Looking ahead Extreme volatility will bring challenges, opportunities for prepared producers

By Trista Crossley

Ammo - Kohl

Last month, Dr. David Kohl warned producers that a period of extreme economic volatility is approaching, but along with the challenges it will bring, there will also be opportunities for producers who are prepared.

“I think it’s a new era of prosperity if you follow a certain management mindset. If you don’t, I think it’s going to be a temporary opportunity, and it’s going to be up to you which direction you want to go,” he said.

Kohl is an academic hall-of-famer in the College of Agriculture and Life Sciences at Virginia Tech in Blacksburg, Va. He travels extensively, talking to stakeholders about future trends in the agriculture industry and the economy. He was talking to Eastern Washington producers as part of the Agricultural Marketing and Management Organization’s 2022 workshops.

Kohl listed 10 macroeconomic disruptions that producers need to watch that will create both challenges and opportunities:

  • A very fragmented U.S. trade policy. The U.S. is moving from globalization to deglobalization, accelerated by the Russia/Ukraine situation. That’s an issue because one in five dollars in U.S. net farm income comes from export markets.
  • Environmental, social and governance standards. Kohl explained that the big companies are under pressure from activists, investors and consumers to meet these standards. “More and more ag producers are going to be scorecarded because the companies you sell to and buy from are being scorecarded.”
  • The oil and energy complex. Eight out of every 10 dollars a farmer or rancher spends is connected to oil and energy.
  • Labor shortage/automation.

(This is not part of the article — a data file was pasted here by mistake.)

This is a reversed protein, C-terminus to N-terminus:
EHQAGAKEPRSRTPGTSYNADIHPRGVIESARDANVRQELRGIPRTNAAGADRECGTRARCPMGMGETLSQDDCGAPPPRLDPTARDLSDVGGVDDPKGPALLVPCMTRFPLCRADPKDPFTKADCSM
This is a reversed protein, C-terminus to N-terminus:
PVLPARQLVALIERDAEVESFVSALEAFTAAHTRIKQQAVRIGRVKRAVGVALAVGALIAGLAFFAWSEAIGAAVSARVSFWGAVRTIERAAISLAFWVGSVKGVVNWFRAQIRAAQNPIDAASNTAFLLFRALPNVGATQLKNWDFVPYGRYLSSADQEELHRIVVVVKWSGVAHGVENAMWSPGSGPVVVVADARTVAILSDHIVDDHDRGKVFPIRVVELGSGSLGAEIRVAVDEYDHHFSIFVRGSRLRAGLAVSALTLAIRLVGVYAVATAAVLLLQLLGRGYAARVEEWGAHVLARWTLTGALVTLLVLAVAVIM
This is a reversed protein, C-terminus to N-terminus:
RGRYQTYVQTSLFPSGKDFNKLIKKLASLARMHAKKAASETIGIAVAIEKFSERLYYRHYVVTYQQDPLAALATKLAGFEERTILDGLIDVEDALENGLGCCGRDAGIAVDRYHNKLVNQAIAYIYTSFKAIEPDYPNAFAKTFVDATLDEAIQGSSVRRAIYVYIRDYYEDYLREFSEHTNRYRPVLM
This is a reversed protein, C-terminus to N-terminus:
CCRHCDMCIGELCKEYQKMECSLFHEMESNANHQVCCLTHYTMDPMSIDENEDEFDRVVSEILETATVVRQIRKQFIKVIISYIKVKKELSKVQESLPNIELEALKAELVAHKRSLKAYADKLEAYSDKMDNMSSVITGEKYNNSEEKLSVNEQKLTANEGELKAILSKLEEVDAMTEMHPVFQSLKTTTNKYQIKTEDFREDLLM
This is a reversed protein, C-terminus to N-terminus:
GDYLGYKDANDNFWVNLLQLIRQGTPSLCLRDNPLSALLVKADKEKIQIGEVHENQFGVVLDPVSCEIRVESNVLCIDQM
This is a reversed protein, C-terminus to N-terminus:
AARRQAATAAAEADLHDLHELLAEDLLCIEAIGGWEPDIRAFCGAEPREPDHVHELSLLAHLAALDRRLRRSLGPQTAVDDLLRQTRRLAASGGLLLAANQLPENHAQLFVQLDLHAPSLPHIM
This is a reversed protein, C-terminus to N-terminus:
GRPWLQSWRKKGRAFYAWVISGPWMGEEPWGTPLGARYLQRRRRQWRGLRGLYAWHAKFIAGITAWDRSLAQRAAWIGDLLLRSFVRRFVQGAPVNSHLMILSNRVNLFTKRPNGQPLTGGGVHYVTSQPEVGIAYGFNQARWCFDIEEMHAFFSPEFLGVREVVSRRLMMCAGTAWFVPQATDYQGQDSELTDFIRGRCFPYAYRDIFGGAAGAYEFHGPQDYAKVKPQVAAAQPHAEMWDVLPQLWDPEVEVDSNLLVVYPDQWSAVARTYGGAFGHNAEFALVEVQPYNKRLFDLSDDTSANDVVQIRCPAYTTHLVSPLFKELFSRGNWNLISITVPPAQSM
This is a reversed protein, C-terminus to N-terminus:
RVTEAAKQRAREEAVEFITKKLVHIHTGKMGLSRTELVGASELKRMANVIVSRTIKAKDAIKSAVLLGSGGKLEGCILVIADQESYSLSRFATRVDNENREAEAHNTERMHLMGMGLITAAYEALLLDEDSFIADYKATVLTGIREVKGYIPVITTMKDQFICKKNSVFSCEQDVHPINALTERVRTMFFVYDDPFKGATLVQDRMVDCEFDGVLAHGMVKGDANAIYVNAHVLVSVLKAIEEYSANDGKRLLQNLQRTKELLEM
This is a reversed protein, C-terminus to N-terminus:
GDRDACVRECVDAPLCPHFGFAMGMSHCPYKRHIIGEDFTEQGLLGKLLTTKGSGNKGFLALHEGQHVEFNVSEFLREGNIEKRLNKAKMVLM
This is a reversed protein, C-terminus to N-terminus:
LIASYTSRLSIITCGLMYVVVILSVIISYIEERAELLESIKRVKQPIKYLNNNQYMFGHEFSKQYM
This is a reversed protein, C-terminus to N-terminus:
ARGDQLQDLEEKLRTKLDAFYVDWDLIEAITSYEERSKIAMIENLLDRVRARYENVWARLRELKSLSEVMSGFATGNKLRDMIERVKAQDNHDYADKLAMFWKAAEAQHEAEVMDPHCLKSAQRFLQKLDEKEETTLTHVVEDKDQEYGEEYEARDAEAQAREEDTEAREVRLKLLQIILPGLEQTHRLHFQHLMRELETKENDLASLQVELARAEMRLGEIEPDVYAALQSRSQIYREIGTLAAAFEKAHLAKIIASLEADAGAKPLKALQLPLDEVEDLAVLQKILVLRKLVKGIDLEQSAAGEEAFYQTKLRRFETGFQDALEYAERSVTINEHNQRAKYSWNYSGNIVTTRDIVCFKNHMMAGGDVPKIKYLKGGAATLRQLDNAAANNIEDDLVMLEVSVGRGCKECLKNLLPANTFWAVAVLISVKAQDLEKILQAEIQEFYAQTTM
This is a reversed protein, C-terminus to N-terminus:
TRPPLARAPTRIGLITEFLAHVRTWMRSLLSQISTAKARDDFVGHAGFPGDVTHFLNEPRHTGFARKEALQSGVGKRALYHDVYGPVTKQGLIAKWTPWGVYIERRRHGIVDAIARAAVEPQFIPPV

• Technology. Kohl explained that a critical element that will give producers a competitive edge is the data they can collect, which can help them make strategic adjustments in their business.
  • Government stimulus funds.
  • Extreme weather and climate change. Both of these are going to create extremes in economics. Producers also need to watch growing conditions in other areas of the world.
  • China. Not only is it America’s biggest trading partner, but its economy is slowing down. This could be critical for commodity prices moving forward.
  • Russia and China’s political and military strategies.
  • Supply chain challenges, especially related to ports and trucking.

Another important factor for producers to watch is inflation, which Kohl said is the highest it’s been since 1984, and producers should expect to be managing in an “inflationary environment” for at least the short term. How long it lasts depends on many factors, including relief in supply chains, the lack of confidence by U.S. and global consumers, automation and government debt. The federal government has been signaling interest rate increases.

“The feds are going to have to be real careful, because they could throw the U.S. economy and the world economy into a recession,” Kohl explained. “People are going to watch these interest rate increases, and their consumer habits will be adjusted depending on what goes on.”

To deal with the expected volatility and to take advantage of opportunities, Kohl suggested producers institute a three-point program. The first thing they need to do is know their cost of production so they can execute a marketing and risk management plan. They also need to manage their expenses line-by-line and review their financials at least quarterly. Finally, with interest rates predicted to rise, producers need to closely watch any credit that is on a variable rate.